With a name like Common Eider and the fact that it is one of the most common species found along Peaks Island’s shore one might think that this species is ‘common’ and rather uninteresting. On the contrary, this species is one of the most interesting and dynamic of all. Sometimes they form predictable, large groups – moving methodically among favorite foraging sites, and traveling out to sea for their nightly repose:
Other times they are completely unpredictable, both in their the comings and goings, and their flighty and capricious antics. Posturing and displaying males can already be seen – creating great dramas. Two pairs, for example, isolated themselves from the flock, as the males attempted to impress the females, by puffing their pinkish chests, and by looping about in their clownish ways (See also first photo in this blog):
Backshore observations on January 1-3 showed an increase from 200 eiders seen in early December to more than 300. On the evening of January 3, before an overnight storm, these eiders went offshore in one giant flock. Early on January 4th only 200 eiders were seen:
Since, the turbulent seas and freezing rain made observations difficult in the morning, I returned at noon, after the weather calmed, in hopes of finding the missing 100 eiders. I found more than the 100 missing eiders - there were nearly 700. Two separate flocks of 300 and 400 were comfortably riding the swells, one at the Heart House at the end of Onway Ave, and the other flock where the South Shore meets and the Backshore. (Also noted were 35 Black Scoters foraging with the larger eider flock. Photo below.) From where did these extra 400 eiders come? Did this larger flock consist entirely of newcomers or were they mixed with our ‘resident’ eiders? Did the eiders choose Peaks Island voluntarily as a relatively safer haven in the storm, or were they blown here without choice by the storm?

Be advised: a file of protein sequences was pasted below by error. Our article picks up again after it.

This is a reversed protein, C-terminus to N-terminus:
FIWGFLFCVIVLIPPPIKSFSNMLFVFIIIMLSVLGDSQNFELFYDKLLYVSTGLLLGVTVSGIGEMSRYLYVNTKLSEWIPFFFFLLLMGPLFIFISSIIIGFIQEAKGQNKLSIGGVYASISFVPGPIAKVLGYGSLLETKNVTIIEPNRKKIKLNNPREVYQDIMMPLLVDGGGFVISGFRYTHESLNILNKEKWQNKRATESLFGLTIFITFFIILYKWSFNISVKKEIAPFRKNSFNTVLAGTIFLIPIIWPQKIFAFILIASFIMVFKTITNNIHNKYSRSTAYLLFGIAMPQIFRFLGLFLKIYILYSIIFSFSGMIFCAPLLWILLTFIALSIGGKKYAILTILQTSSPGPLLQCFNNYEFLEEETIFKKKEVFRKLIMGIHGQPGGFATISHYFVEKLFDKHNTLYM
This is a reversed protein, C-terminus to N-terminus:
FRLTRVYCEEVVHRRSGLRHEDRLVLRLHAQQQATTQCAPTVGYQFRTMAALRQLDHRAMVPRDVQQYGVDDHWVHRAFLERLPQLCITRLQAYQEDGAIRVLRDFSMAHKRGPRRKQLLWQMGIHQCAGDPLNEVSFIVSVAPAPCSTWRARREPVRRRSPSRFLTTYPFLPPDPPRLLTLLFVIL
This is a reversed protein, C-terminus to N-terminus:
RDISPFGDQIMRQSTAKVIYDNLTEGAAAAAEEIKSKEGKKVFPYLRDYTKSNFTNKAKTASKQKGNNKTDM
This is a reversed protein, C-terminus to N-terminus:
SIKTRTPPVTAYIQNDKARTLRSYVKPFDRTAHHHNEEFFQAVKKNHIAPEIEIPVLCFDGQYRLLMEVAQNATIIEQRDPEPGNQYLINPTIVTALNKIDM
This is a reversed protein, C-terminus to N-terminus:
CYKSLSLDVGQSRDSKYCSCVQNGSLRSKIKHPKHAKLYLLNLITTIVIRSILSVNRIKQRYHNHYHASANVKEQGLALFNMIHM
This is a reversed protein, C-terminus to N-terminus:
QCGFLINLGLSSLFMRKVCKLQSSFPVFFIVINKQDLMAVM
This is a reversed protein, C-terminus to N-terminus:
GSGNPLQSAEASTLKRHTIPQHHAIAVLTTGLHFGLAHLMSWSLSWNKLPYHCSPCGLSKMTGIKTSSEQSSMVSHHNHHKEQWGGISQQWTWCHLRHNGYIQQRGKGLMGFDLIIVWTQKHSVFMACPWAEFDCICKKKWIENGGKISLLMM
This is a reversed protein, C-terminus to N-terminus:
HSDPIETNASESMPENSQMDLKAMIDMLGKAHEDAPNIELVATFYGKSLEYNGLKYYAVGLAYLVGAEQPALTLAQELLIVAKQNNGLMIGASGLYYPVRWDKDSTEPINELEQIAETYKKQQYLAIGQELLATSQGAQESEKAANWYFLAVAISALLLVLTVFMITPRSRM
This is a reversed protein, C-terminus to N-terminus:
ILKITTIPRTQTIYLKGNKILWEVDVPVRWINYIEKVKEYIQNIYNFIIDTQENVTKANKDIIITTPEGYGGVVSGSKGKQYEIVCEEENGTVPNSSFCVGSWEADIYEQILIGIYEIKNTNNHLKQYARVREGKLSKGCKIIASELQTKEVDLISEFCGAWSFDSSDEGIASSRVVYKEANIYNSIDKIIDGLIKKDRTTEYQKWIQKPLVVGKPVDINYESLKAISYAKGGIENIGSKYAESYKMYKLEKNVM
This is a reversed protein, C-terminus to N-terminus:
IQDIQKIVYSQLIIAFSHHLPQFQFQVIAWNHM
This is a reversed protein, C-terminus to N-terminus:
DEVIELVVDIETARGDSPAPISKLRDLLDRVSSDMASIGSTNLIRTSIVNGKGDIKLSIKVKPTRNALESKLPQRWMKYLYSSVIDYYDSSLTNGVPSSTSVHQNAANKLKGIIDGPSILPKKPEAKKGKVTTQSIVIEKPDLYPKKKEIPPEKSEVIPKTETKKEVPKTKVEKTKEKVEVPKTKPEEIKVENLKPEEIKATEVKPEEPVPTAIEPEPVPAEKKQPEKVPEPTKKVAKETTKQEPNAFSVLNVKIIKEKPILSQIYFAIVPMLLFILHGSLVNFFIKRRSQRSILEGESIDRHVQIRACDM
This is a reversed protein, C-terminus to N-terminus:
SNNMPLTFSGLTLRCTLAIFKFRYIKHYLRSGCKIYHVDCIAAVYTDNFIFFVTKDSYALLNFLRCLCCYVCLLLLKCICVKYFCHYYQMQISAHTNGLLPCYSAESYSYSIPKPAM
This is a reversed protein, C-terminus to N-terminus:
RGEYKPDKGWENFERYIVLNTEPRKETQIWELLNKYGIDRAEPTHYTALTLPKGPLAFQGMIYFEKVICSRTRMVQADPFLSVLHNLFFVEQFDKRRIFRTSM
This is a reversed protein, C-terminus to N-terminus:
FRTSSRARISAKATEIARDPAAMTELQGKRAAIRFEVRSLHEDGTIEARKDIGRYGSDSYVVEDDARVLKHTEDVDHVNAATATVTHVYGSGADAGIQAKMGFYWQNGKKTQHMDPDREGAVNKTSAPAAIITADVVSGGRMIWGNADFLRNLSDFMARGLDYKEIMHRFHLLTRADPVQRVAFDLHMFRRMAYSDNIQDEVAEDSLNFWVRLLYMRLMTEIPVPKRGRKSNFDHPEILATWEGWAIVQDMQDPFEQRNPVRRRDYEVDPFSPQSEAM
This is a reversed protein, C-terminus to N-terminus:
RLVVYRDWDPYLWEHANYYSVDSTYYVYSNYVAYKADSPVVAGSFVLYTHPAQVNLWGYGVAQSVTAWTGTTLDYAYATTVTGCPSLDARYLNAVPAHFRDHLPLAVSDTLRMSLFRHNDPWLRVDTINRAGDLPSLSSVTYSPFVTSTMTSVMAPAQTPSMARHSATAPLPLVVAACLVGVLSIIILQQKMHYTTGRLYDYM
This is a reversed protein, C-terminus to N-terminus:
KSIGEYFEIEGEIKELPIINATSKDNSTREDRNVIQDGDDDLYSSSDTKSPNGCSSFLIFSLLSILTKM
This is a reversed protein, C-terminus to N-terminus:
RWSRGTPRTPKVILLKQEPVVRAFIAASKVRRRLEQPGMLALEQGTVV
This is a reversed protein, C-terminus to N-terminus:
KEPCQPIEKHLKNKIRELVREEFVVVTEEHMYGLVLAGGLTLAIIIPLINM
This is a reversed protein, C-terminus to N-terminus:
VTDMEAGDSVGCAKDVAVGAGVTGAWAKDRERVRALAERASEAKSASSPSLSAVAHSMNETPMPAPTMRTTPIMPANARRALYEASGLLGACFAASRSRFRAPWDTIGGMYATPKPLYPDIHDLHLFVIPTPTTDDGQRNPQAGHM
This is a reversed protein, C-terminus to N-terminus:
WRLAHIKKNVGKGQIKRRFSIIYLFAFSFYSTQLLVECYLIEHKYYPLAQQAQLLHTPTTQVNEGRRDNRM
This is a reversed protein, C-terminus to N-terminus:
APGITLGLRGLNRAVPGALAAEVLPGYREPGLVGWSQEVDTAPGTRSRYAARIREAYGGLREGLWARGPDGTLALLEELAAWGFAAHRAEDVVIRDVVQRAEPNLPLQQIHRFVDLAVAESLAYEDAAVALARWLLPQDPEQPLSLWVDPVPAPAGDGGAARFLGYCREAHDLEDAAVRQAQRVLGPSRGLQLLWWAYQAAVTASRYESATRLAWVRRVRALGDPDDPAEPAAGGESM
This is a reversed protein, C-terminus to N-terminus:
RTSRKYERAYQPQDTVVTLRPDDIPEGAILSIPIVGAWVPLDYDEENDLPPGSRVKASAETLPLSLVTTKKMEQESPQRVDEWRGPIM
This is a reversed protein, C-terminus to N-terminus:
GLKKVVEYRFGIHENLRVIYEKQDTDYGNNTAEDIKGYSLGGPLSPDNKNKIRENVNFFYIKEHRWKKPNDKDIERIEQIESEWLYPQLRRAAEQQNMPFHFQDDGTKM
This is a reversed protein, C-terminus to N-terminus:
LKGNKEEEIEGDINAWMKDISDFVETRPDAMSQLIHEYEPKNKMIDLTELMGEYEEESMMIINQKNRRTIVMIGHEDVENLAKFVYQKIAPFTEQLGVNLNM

On January 5th, there was a strong wind advisory for the region. On Peaks Island the wind was blowing off the Backshore, flattening yesterday’s large waves close to shore, but not the white-capped seas further out. A large eider flock (400-500), perhaps a mixture of the two flocks seen yesterday, set off from the protected shore (near the Bicycle House) for their nightly rest at sea. How far would the eiders travel? Would they venture into those heavy seas far from shore, or stay closer to shore with less wind and wave action, but close enough to run the risk of being blown onto the rocks during a nightly storm? To my relief they stopped and spread out linearly at what appeared the interface between relatively calm waters and the ‘high’ seas. Thankfully, there were no weather surprises that night.
From January 6th - 8th approximately 300-400 eiders were seen (similar to the number observed before the storm of January 4-5):
What happened to the larger flock that arrived after the storm? Did they partially mix with our resident flock? Did a large number leave at midday on January 4 when I observed a flock following a lead eider heading offshore?